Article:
‘Oh it found me.’ Maggie giggled in her now familiar way. Her effortless voice gave energy to the huge room.

‘It just stood up and announced itself one day and I knew that was the one for me.’

I attended a dialogue workshop at NSW Writer’s Centre last year where we were told  that if you are struggling to find a title for your book then you don’t know what its about. I have spent dozens of painful hours since then trying to find myself a title and coming to terms with my themes. I am now content to wait for my title to reveal itself to me and have some fun with the creative process.

This new voice was like a balm for the anxious soul and a reminder to all we aspiring writers that anything is possible if you write what you know in a voice that is uniquely yours.

Possessions Matter

My shrine to GeoffI’ve made myself a little shrine in the attic – my studio in the rafters. When doubt sets in and the words dry up I look into that sheet music with the coloured illustrations still vivid after seventy years. There’s the initials GKW, Wiseman written in old fashioned cursive with the date 1947. This was his music, his hands have smoothed the creases as I do and played the melody as I wish I could. There’s his writing in the petty cash book from the chemist I know he owned in Wollongong with a female Pharmacist named Joan. I found these lost possessions through serendipity – possibly my favourite word – in another attic in another house from another era.

Writing his story fills in the blanks of my own!

I still can’t believe it but I know it to be true. I have the history to prove it. The house, the man – once belonged in my family.   There’s the black and white angelic face of my great uncle aged in his early twenties reaching out to me across the chasm of years and social change to tell me his story. Geoff, Geoff, I look into that face and I feel his presence in the attic with me and oh yes I want to write his story for him.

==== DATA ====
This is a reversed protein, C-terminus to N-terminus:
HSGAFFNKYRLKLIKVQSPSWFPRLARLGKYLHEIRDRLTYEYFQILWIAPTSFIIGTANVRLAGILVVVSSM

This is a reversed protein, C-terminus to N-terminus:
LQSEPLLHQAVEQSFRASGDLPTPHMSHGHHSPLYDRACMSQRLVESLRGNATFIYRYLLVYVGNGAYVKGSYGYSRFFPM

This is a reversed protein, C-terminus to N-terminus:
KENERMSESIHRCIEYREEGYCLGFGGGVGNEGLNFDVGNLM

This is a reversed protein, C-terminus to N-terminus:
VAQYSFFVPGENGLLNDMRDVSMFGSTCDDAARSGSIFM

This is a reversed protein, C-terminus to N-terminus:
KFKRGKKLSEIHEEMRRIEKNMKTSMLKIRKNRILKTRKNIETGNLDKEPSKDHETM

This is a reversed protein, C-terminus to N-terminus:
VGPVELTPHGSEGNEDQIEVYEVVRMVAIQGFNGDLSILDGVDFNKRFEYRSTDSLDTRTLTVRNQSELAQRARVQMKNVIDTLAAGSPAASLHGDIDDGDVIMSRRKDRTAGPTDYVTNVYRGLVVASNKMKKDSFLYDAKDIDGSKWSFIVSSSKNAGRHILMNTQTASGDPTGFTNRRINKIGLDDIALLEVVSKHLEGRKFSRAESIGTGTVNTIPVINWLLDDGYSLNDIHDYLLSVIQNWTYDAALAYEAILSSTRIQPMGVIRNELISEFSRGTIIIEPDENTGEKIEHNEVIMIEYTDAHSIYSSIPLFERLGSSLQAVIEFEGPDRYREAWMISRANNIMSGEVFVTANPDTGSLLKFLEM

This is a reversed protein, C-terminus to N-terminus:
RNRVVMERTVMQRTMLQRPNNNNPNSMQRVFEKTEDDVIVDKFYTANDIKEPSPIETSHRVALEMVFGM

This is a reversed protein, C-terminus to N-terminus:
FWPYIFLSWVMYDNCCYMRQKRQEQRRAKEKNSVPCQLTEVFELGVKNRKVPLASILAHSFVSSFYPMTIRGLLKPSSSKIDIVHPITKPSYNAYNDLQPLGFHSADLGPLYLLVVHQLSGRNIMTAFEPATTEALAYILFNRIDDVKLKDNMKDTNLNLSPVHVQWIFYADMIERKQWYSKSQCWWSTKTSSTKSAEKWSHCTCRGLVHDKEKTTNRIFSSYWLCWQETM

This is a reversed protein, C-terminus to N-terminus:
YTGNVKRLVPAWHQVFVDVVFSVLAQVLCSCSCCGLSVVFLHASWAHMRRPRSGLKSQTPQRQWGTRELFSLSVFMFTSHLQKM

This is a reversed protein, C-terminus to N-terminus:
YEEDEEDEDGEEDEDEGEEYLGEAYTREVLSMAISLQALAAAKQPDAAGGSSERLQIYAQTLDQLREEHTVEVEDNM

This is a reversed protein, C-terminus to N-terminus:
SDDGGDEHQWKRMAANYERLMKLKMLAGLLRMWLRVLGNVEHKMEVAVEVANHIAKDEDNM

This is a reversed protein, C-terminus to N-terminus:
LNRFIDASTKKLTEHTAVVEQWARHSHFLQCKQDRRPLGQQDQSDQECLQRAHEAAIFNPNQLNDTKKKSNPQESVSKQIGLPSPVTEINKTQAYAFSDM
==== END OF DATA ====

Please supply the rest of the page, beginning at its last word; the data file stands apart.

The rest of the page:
I’m off to a good start this morning.

Out of the Attic

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It’s 4am. A dozen inescapable nagging thoughts have pestered me like mosquitoes in the dark and I have given up the idea of sleep. What has sent me into a cold sweat flicking off the covers, reaching for water and checking the time on the iphone?  The demons have come for me – I’m a fake, a fraud, an imposter.

I’m talking about a crippling anxiety that overwhelms me when I dare to think of myself as a beginning writer.  Why do I think I can write? Why do I even want to write? How much time have I wasted in the last eight years trying to write?  I have no talent that belongs on a page and my aspirations are delusional. Sleep is no longer an option so I rise to my studio in the sky.

In my attic I am safe, the panic subsides – slowly retreating until another day. No-one knows I’m here hunched over a computer at a tiny desk under a dormer window. Nor do they know about my notebooks full of scribblings, my camphor wood chest of research papers and ancient photographs, my shoe-box file of cards (colour coded for characters and dialogue) or the recycled gift box with the lid marked Completed Short Stories. Nor do they know of my dreams and despair as I battle an addiction to writing.

As this misty morning rises over the chimney pots and steep roofed terraces of Paddington I make the decision something has to change. I imagine I open the dormer window like the door to an aviary and free my stories. Like the whistling canaries I kept as a child they will take flight across those rooftops. Some will disappear far away never to be seen again, some will land in the courtyards of my inquisitive neighbours and some will return to the window sill too timid to leave. Like my stories I’m trapped in the attic and it’s time to let me out, expose myself, accept the anxiety and do something with it.    I’m still tittering on the window sill but this blog is the first stage of my flight and as Dennis Palumbo writes I’m turning anxiety into creativity!